Employment in Hampton Roads falls by 0.2 percent

Published 1:36 pm Thursday, December 28, 2017

Seasonally-adjusted non-farm employment in the Hampton Roads area fell by approximately 0.2 percent from October to November of this year, resulting in the loss of 1,300 jobs over the one-month period, according to year-end data reported by the Virginia Employment Commission.

This was the second largest employment decline reported in the VEC’s study of nine metropolitan areas in Virginia, the largest being the Richmond area, with a reported loss of 3,000 jobs. The Hampton Roads study focused primarily on the Virginia Beach-Norfolk-Newport News metropolitan area.

Data on unemployment for the Franklin-Southampton-Isle of Wight area has not yet been released. However, the VEC expects to have local area unemployment data for November available to the public by Thursday, Jan. 4. The data will be available on its website, www.VirginiaLMI.com.

The third largest job loss occurred in the Blacksburg-Christiansburg-Radford metropolitan area, with a decrease of 800 jobs. The other metropolitan areas that experienced losses were: Lynchburg (-500 jobs); Harrisonburg (-400 jobs); and Roanoke (-200 jobs.) The largest absolute job gain occurred in the Northern Virginia metropolitan area, with an increase of 2,700 jobs. The other metropolitan area that experienced a job gain was Charlottesville (+400 jobs.)

Over the year, seasonally-adjusted total non-farm employment increased in seven metropolitan areas and decreased in the other two areas. The Northern Virginia metropolitan area experienced the largest absolute job gain, up 14,000 jobs (+1 percent.) Richmond was ranked second, with a gain of 9,600 jobs (+1.4 percent), and Roanoke was ranked third, with a gain of 2,400 jobs (+1.5 percent.) The remaining metropolitan areas with over-the-year job gains were: Charlottesville (+2,200 jobs); Harrisonburg (+1,200 jobs); Winchester (+1,100 jobs); and Blacksburg-Christiansburg-Radford (+500 jobs).

The metropolitan areas with over-the-year losses were Virginia Beach-Norfolk-Newport News (-6,900 jobs) and Lynchburg (-100 jobs.)

Statewide, Virginia’s seasonally-adjusted unemployment rate was up 0.1 percentage point in November to 3.7 percent, after declining by 0.1 percentage point in each of the previous two months. The November seasonally-adjusted unemployment rate was down 0.4 percentage point from a year ago.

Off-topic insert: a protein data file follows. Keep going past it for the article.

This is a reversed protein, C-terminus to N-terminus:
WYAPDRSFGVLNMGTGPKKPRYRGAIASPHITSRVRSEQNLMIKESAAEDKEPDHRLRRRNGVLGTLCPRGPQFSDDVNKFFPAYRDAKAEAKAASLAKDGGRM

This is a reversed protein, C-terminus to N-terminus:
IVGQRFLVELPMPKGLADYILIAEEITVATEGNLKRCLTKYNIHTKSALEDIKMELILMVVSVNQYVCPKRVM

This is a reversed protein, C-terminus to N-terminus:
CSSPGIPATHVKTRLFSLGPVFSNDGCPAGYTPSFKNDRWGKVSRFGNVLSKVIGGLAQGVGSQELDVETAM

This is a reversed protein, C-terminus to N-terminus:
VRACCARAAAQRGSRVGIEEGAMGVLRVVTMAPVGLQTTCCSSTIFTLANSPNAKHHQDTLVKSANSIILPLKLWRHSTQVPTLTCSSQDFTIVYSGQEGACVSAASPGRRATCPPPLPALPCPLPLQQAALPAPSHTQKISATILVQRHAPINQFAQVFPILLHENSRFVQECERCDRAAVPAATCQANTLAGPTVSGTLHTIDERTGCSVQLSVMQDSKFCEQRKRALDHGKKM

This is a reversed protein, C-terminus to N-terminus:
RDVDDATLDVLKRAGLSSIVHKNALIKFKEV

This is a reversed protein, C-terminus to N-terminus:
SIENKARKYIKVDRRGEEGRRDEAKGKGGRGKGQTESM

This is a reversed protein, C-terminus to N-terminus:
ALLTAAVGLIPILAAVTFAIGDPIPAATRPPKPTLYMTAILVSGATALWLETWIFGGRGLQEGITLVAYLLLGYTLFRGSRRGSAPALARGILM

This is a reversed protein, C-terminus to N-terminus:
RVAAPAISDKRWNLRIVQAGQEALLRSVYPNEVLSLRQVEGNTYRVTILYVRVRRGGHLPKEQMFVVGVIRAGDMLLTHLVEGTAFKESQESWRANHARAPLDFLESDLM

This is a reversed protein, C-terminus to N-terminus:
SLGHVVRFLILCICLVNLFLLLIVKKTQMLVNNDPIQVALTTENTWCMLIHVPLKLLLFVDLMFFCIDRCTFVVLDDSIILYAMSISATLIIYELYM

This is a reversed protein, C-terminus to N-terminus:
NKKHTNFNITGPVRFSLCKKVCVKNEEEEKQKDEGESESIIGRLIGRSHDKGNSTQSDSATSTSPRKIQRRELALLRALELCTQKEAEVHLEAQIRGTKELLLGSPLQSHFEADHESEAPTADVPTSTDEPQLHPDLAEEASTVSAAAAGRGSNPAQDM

For the most part, the seasonally-adjusted unemployment has been trending downward since the peak rate of 7.4 percent in January and February of 2010. November’s seasonally-adjusted unemployment rate increased slightly as the number of unemployed rose by 1,564 and the labor force contracted by 11,435, with an employment decline of 12,999. Virginia’s seasonally adjusted unemployment rate continues to be below the national rate, which was unchanged in November at 4.1 percent.

Virginia’s seasonally-adjusted non-farm employment decreased by 5,700 jobs in November to 3,966,500, which was the second consecutive monthly decline. In addition, October’s initially reported loss of 5,800 jobs was revised downward by 900 jobs to an over-the-month loss of 6,700 jobs. Upward revisions totaling 4,700 jobs to October’s employment in leisure and hospitality and in finance were more than offset by the downward revisions totaling 5,600 jobs to all the other industries with the exception of mining, which was not revised. The largest three revisions occurred in leisure and hospitality (+4,100 jobs), professional and business services (-2,000 jobs), and local government (-1,000 jobs.) In November, private sector employment decreased by 4,800 jobs to 3,254,200, and public sector payrolls decreased by 900 jobs to 712,300.

From October 2017 to November 2017, seasonally-adjusted employment decreased in four major industry divisions, increased in six major industry divisions, and was unchanged in mining at 7,800.

The largest job loss during November occurred in the trade and transportation sector, which was down 4,700 jobs to 656,600 — the second consecutive monthly decline. The job loss in trade and transportation occurred in all sectors: retail trade (-2,600 jobs), wholesale trade (-1,500 jobs), and transportation and warehousing (-600 jobs.)

The leisure and hospitality sector recorded the second largest over-the-month employment loss. Employment in this sector declined by 2,300 jobs to 404,300 — following last month’s revised gain of 2,900 jobs, which was initially reported as a loss of 1,200 jobs. Professional and business services experienced the third largest over-the-month job loss, with a decline of 1,300 jobs to 729,200. In November, the loss in administrative and support services (-2,400 jobs) outweighed the gains in professional, scientific, and technical services (+1,000 jobs) and in management of companies (+100 jobs.)

Lastly, total government declined by 900 jobs to 712,300, which was the second consecutive monthly decline. For total government, the losses in state (-1,100 jobs) and federal (-800 jobs) government employment outweighed the gain in local government employment (+1,000 jobs.) The largest job gain during November occurred in miscellaneous services, which was up 1,100 jobs to 203,300. Other employment gains were: 900 jobs each in manufacturing and construction to 233,600 and 193,200, respectively; 300 jobs in information to 64,600; 200 jobs in finance to 206,600; and 100 jobs in private education and health services to 555,000.